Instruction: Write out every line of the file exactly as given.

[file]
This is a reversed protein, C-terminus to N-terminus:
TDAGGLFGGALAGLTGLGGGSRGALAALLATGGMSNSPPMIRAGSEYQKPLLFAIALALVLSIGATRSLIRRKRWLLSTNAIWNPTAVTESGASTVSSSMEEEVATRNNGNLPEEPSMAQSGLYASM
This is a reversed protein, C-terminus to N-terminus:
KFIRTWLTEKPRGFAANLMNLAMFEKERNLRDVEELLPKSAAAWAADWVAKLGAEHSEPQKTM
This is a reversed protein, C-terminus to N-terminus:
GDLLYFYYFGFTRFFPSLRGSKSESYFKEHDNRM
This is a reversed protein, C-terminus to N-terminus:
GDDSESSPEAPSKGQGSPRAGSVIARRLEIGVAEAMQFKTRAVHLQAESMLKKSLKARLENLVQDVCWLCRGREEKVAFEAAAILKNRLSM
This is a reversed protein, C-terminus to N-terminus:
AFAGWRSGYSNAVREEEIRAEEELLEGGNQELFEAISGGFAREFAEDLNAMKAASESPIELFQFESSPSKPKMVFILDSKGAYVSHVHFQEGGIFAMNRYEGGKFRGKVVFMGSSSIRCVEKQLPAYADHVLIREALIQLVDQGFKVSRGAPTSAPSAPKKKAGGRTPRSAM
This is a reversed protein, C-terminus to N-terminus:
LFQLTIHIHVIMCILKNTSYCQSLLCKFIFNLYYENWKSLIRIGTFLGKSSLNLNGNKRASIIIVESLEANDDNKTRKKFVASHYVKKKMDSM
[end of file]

This is a reversed protein, C-terminus to N-terminus:
TDAGGLFGGALAGLTGLGGGSRGALAALLATGGMSNSPPMIRAGSEYQKPLLFAIALALVLSIGATRSLIRRKRWLLSTNAIWNPTAVTESGASTVSSSMEEEVATRNNGNLPEEPSMAQSGLYASM
This is a reversed protein, C-terminus to N-terminus:
KFIRTWLTEKPRGFAANLMNLAMFEKERNLRDVEELLPKSAAAWAADWVAKLGAEHSEPQKTM
This is a reversed protein, C-terminus to N-terminus:
GDLLYFYYFGFTRFFPSLRGSKSESYFKEHDNRM
This is a reversed protein, C-terminus to N-terminus:
GDDSESSPEAPSKGQGSPRAGSVIARRLEIGVAEAMQFKTRAVHLQAESMLKKSLKARLENLVQDVCWLCRGREEKVAFEAAAILKNRLSM
This is a reversed protein, C-terminus to N-terminus:
AFAGWRSGYSNAVREEEIRAEEELLEGGNQELFEAISGGFAREFAEDLNAMKAASESPIELFQFESSPSKPKMVFILDSKGAYVSHVHFQEGGIFAMNRYEGGKFRGKVVFMGSSSIRCVEKQLPAYADHVLIREALIQLVDQGFKVSRGAPTSAPSAPKKKAGGRTPRSAM
This is a reversed protein, C-terminus to N-terminus:
LFQLTIHIHVIMCILKNTSYCQSLLCKFIFNLYYENWKSLIRIGTFLGKSSLNLNGNKRASIIIVESLEANDDNKTRKKFVASHYVKKKMDSM